Category: Public Health

American Journal of Public Health article touts “potential public health benefits” of homeopathy

An article in the April, 2016 issue of the American Journal of Public Health caught my eye: “Homeopathy Use by US Adults: Results of a National Survey.” I was pleased to see that homeopathy use is actually quite low. The 2012 National Health Survey found that only 2.1% of U.S. adults used homeopathy in the last 12 months, although that was a...

/ March 17, 2016

The claim that Gardasil causes premature ovarian failure: Ideology, not science

When you’ve been blogging for over 11 years on your own blog and 8 years on a blog like Science-Based Medicine, particularly when what you blog about is skepticism and science-based medicine, with a special emphasis on rationally and scientifically discussing quackery, inevitably you see the same misinformation and lies pop up again and again. Indeed, those of us in the biz...

/ March 7, 2016

Are the recommended childhood vaccine schedules evidence-based?

We write about vaccines a lot here at SBM, and for a very good reason. Of all the medical interventions devised by the brains of humans, arguably vaccines have saved more lives and prevented more disability than any other medical treatment. When it comes to infectious disease, vaccination is the ultimate in preventive medicine, at least for diseases for which vaccines can...

/ February 29, 2016

Air Pollution and Public Health

Public health measures are those not aimed at individuals but at society as a whole, or subgroups within society. Physicians are charged not only with promoting the health of their own patients, but as a profession we (and health care professions in general) are charged with promoting the public health. Public health measures, however, are highly likely to cross into politically charged...

/ February 24, 2016

Update on the Zika Virus

A new word has been added to the public’s vocabulary – the Zika virus. It seems we have one more infectious agent to worry about. Here are the facts as we currently understand them regarding the recent Zika epidemic, and also some rumors and conspiracy theories that need debunking. Zika virus The Zika virus (of the viral family Flaviviridae, an Arthropod-Borne or...

/ February 10, 2016

Laws Limiting Vaccine Exemptions Work

It’s nice when a question can be resolved with objective numbers of unequivocal outcomes. Subjective outcomes give scientists a headache. In this case we are talking about the effect of vaccine exemption laws on vaccine compliance rates. The question here is not the ethical one, the rights of parents to determine the fate of their children vs the right of the state...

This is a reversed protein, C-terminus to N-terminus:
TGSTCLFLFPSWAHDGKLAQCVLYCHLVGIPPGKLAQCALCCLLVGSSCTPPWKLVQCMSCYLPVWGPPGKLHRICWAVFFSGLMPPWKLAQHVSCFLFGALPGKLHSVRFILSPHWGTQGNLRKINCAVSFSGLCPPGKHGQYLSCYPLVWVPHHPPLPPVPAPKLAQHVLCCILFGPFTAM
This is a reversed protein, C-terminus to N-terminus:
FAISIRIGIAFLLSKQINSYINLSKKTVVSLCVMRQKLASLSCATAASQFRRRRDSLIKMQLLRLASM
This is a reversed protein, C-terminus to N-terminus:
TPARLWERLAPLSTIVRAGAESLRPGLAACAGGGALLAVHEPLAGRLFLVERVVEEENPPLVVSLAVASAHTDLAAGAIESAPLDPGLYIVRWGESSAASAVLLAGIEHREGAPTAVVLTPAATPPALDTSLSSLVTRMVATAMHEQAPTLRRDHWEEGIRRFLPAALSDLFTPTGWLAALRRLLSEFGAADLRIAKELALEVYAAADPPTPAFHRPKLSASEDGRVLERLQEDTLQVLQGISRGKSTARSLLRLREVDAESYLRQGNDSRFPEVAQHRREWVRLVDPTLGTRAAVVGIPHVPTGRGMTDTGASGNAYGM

/ February 3, 2016

Science-based medicine versus the Flint water crisis

One aspect of science-based medicine that is not covered frequently on this blog, aside from vaccines and antivaccine pseudoscience, but perhaps should be, is the intersection of SBM and public health. Unfortunately, living as I do in southeast Michigan right now, I’ve been on the receiving end of an inescapable lesson in what happens when the government fails in its mission to...

/ January 25, 2016

Docs v. Glocks: government regulation of physician speech

A few years ago, an Ocala, Florida, pediatrician, as part of a routine visit, asked a patient’s mother whether she kept firearms in the home. She refused to answer, feeling the question constituted an invasion of her right to privacy. The pediatrician then terminated the relationship and told the mother she had 30 days to find a new doctor for her child....

/ January 21, 2016

The cost of repealing mandatory motorcycle helmet laws

It’s a seldom mentioned aspect of my professional history that I used to do a lot of trauma surgery in my youth. I did my residency at a program that included a county hospital with a busy trauma program where I saw quite a bit of vehicular carnage and an urban hospital (which has since closed) where I saw a fair amount...

/ January 18, 2016
A vaccine to prevent cancer

HPV Vaccine Safety and Acceptance

The public fight over the human papillomavirus (HPV) vaccine is still raging. The debate partly reflects the underlying logic of health prevention measures, which is essentially a statistical game of risk vs benefit. Unfortunately thrown into the mix are ideological opponents to vaccines who are distorting the facts at every turn. Notice that I said this was a “public” fight, because it...

/ January 13, 2016